You could climb the inside of this tree-topped tower but when we looked up, we decided against it:
As we walked through the city, we could hear the voices of opera singers bouncing off the walls. We discovered the voices were coming from the Boccherini Conservatory, where select US opera students study for 4 weeks in July. For $4K USD they receive voice training, learn Italian, acting and style, by a distinguished faculty. What a beautiful place to study!
Loved this poster:
Lucca was also in the middle of their Summer music festival – pretty big names in there!
Thanks Spencer and Lindsay!
CHIANTI CLASSICO WINE TOUR
This was a very enjoyable day and tour. There were only 18 guests which made it more intimate and personal. We started at the office of the tour company; the Tuscan Wine School. We sat in a classroom and were shown the proper way to taste (first time we have tasted wine at 9:30am) and reviewed the wine region we were going to visit. Our guide explained that Italians do not drink to get drunk; Italians drink to eat more food! Wine is for eating – we loved that!
Tuscany is primarily a red wine region and this tour was focused on the Chianti Classico region; the name of the most historical wine region in the world (1716).
We visited 2 wineries in the Chianti Classico region including guided tours of their winery cellars. Both had DOCG (highest ranking) regulated wines.
We sampled 4 wines at each winery. It was a very happy bus!
Bottling machine / assembly line:
We had a delicious lunch at the second winery starting with this oil and balsamic vinegar, both their own homemade:
Did you know it takes all the olives from one tree to produce one litre of Extra Virgin Olive Oil? That’s why it is so expensive! The balsamic vinegar was thick and delicious – the real stuff! I bought a tiny bottle to use on salads.
Lunch included bruschetta with tomato, pecorino cheeses & Tuscan cold cuts, a homemade pasta dish and we ended with cantuccini biscotti. So yummy.
Our tour guide was passionate and knowledgeable, and the other guests were a great bunch of people. We met 2 couples from Norway and also an interesting young couple that went to school and have travelled all around the world. They worked in Hong Kong for two years, and were now returning home to India ten years later, to work in a family business. Amazing people!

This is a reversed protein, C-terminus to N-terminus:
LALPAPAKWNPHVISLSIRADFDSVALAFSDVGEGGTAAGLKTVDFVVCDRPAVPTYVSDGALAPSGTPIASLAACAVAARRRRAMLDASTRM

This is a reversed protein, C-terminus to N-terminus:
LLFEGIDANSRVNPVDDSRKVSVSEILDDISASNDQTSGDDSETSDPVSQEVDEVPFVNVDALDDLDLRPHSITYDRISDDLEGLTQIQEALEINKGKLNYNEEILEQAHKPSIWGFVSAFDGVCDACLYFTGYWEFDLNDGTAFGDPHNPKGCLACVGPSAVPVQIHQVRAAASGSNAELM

Highlights of Florence:
The Dome of Santa Maria del Fiore Cathedral or ‘il Duomo’ is the pride and joy of Florence. Experts are still baffled by the construction method used for this octagonal dome (no scaffolding!) in 117 – 128 AD. Many believed it was ‘domed’ to fail but instead it started the creative explosion – the Renaissance. It is still the largest brick dome ever constructed.
We had to climb it….
The climb to the top of the Dome is 463 steps. The steps wind around and around. The passages are dark and very narrow. But about halfway you find yourself out on a ledge of the interior of the dome overlooking the main alter of the Cattedrale di Santa Maria del Fiore (Cathedral of Saint Mary of the Flower) the main church of Florence.
And above you are stunning frescos of the dome! We walked the perimeter a bit then continued back up the staircase for a few minutes until we came out even higher in the Dome. The paintings were almost at hands reach!
We again walked the perimeter of the ceiling and gazed at the beautiful, gigantic, hand painted frescoe. Gasp!
Back climbing again….On the final section of our ascent, the passage that is clearly made for one way traffic, becomes both the exit way and the entrance to the external part of the dome. We decided traffic is normally controlled here by staff, but someone must have dropped the ball and it became crazy congested! Thirty people would bypass us as they exited, sideways, and only ten of us would be able to make it up. It was hot and crowded but luckily short lived. The view of Florence from the top was breathtaking and worth the climb.
Going back down, a frazzled employee stood working to clear passaways and the traffic flow was much better.
See this tall tower, the Giotto?
Last week, an obese man from the UK managed to make the climb to the top, but was too exhausted to climb down. Emergency crews had carry him down the 414 steps on are paramedic chair, blocking the passageway for tourists. The news story cautioned tourists to make sure they were fit to do the local climbs. OMG!
Once down, went into the church for a view of the ceiling: